I observed that the bowden of the rear brake calipers runs "naked" below the bike frame. (Also the gear shifting cables, but let's focus on brake cables for this question.)
(I.e. the section between the lever and the frame is covered with housing, then, below the frame, no housing, and then the section connecting the frame and the calipers, again has housing.)
The question is: what is the reason for this? And more importantly, if I replace the bowden for the rear brake, would it be a good idea to add housing below the frame as well (to protect the whole bowden from dirt and water, rather than leave that naked section)? Of course the housing would have to be interrupted at the suspension points, leaving a little bit of bowden "naked", but at least most of it would be protected?
I tried to come up with some reasons, for why that part is naked:
keep costst down (but that extra half meter of housing would not matter much, would it?)
physically not being possible to add housing, because of how the bowden is suspended: the housing for sure would not fit through the suspension points; however... can't you just cut the housing at that point? Sure a very small part of the bowden will still remain "naked", but maybe even that would be better than having the whole wire outside? (Or even better, couldn't they have just made the suspension points huge enough to fit the housing in the first place?)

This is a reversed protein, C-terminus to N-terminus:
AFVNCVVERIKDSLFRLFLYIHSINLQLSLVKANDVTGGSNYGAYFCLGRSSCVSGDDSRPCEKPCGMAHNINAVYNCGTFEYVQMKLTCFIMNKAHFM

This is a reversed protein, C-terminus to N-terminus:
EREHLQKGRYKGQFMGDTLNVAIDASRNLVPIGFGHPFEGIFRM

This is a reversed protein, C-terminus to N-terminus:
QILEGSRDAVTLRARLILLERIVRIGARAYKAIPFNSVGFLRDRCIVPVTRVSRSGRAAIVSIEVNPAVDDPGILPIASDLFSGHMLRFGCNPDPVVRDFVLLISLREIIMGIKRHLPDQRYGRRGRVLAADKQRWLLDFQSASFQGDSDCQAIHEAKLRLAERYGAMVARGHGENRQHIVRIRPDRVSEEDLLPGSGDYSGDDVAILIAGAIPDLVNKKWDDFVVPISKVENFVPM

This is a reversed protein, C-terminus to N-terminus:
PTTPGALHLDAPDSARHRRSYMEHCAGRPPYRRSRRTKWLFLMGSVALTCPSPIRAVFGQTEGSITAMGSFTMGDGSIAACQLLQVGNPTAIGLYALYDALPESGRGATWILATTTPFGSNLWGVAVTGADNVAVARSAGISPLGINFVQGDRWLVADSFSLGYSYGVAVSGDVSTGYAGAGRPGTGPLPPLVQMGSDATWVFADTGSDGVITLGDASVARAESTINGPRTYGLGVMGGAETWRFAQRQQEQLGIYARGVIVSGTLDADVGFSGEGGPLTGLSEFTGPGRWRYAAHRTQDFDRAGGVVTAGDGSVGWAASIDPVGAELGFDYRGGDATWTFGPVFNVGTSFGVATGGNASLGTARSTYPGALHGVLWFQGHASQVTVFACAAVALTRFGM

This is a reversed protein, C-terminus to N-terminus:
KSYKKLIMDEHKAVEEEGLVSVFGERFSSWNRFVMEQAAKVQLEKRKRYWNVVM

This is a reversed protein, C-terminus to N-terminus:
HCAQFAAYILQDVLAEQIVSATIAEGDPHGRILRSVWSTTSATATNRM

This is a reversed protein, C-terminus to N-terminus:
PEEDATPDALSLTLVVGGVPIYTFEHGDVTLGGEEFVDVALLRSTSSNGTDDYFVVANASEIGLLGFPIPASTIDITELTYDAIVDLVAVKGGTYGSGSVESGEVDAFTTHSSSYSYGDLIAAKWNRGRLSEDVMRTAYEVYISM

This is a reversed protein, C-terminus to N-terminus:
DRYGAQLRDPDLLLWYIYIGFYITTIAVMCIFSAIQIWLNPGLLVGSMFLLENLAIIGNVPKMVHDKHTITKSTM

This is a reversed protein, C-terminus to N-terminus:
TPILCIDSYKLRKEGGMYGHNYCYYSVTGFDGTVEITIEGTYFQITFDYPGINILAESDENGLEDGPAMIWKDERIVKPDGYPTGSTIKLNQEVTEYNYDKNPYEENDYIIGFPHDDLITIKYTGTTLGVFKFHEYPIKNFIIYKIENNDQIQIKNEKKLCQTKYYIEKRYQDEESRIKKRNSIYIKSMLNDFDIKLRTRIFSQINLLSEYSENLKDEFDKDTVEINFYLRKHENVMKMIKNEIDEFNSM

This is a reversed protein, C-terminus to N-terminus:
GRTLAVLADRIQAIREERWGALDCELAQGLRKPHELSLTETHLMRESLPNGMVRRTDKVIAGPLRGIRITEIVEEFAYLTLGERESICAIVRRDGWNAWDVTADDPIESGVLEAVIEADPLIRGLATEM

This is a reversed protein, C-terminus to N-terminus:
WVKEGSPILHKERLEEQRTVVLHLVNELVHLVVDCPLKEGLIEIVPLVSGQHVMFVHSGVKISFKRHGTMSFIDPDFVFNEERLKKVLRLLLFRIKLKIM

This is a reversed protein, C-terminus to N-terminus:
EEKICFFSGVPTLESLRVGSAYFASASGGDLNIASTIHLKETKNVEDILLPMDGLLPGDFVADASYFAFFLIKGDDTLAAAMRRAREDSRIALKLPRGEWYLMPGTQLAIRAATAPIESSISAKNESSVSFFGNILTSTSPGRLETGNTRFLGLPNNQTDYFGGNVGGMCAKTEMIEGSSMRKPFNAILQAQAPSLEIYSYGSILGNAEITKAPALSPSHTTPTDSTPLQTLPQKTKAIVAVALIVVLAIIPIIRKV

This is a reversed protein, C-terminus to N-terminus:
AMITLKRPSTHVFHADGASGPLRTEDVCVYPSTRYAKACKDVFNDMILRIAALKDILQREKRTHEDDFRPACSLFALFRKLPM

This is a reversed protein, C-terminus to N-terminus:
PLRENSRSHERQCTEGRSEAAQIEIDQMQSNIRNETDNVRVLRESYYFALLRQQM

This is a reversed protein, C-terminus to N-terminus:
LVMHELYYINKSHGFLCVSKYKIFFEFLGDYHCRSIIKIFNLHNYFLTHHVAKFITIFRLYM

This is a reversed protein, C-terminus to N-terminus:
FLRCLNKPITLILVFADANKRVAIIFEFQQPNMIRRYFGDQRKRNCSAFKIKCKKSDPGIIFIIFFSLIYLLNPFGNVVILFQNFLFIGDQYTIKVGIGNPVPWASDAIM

if there was a continuous housing (like I proposed above, with the slightly huger suspension points), maybe the rear brake would not work, because the the wire would be too long, so it would easily bend, instead of the bowden sliding inside it: this seems plausible, but even in this case: wouldn't I be better off, by adding housing (albeit interrupted) below the frame? (and still: couldn't there be a mechanism at the suspension points, which presses the housing together just enough to keep it steady, and at the same time allow the bowden inside of it to slide?)
the interrupted housing would be worse than no housing at all, because it would allow dirt and water to enter, but it would collect, and be more difficult to remove: while this seems indeed plausible, don't we have the same problem where the housed section of the calipers and the levers starts?